Follow-up:
Season 3, again. Season 4. Season 5.

Recommended for:
People who loved the first season. People who loved it but thought that maybe there was too little of evil corporations, sinister military or too few characters altogether.

Enjoyment:
★ ★ ★ ★ ☆

Next time: Dangerous Liaisons

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Rotten Tomatoes

Mildly Enthusiastic Review: Younger, Again

After my interest in Darren Star’s upbeat show Younger grew over the first three seasons of, at first half-hearted, watching, I watched season four already quite invested in Liza. (If you don’t know what I’m talking about, here‘s the first review for Younger with details on the show.)

er-younger4Younger (season 4)

Category: TV shows

Find it on: Amazon

What it is:
Liza’s story as a likeable fraud continues. She manages to stay in her publishing job and even mend her relationship with Kelsey, who learned of Liza’s secret last season – so that more attention can be given to her romantic entanglements. And I fully approve.

Summary judgment:
Except for a disappointing finale this might be the best season yet.

Best things about it:
The show is slowly moving past its one-note premise, which was the most problematic part of the first seasons. Instead of focusing on the increasingly unlikely mystery of Liza’s age it is now showing characters’ development and allowing them to have emotions.
Also, Charles.

Worst things about it:
The finale didn’t capitalize on any of the emotional build-up the show managed to create throughout the season. Instead, the crew went to Ireland. It felt like a denouement with the climax missing. I guess they’re trying to carry on this emotional load into the next season but it didn’t feel like playing fair with the audience.

Other pluses:
After dealing with Kelsey’s feelings of betrayal – which was done quickly enough, luckily, because I prefer the two women as friends – the season focused on Liza’s developing relationship with Charles and, as you might remember, I’m all for this story and I enjoyed it immensely, particularly his passionate outbursts. Hey, it’s this kind of show, deal with it.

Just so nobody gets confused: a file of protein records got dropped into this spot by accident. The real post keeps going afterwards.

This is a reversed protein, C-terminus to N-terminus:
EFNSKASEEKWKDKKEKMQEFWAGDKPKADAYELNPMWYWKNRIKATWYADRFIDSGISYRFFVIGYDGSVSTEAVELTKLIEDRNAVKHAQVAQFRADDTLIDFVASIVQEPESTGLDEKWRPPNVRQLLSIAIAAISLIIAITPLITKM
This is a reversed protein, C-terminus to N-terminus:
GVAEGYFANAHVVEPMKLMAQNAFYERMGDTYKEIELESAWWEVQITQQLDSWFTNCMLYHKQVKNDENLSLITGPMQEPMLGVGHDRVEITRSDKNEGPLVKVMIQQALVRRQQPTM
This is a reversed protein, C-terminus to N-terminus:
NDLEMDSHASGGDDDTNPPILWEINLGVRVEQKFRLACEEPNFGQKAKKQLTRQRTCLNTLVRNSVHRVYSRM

Diana finally got a worthy storyline which gave her more depth. She has successfully progressed from a near-caricature to an interesting character and maybe even had the most emotionally satisfying transformation of the season.

Other minuses:
Kelsey doesn’t have much to do these days and her relationship with the rival editor didn’t quite work but maybe it will be more exciting once they focus more on the rival part next season.
I didn’t really warm up to Claire, even when we were supposed (I think?) to like her.

How it enriched my life:
Actually, it always gave me 20 minutes of respite, regardless of what else was happening that week.

Fun fact:
I usually watched the show when R was putting our son to sleep. Ours is this kind of progressive household (for which I’m so grateful).

Follow-up:
Season 5, of course. Bring it on.

Recommended for:
People who liked the previous seasons, particularly the portrayal of friendship. Not Liza and Josh shippers.

Enjoyment:
★ ★ ★ ★ ☆

Next time: Back to Orphan Black

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Rotten Tomatoes

Wildly Enthusiastic Review: Orphan Black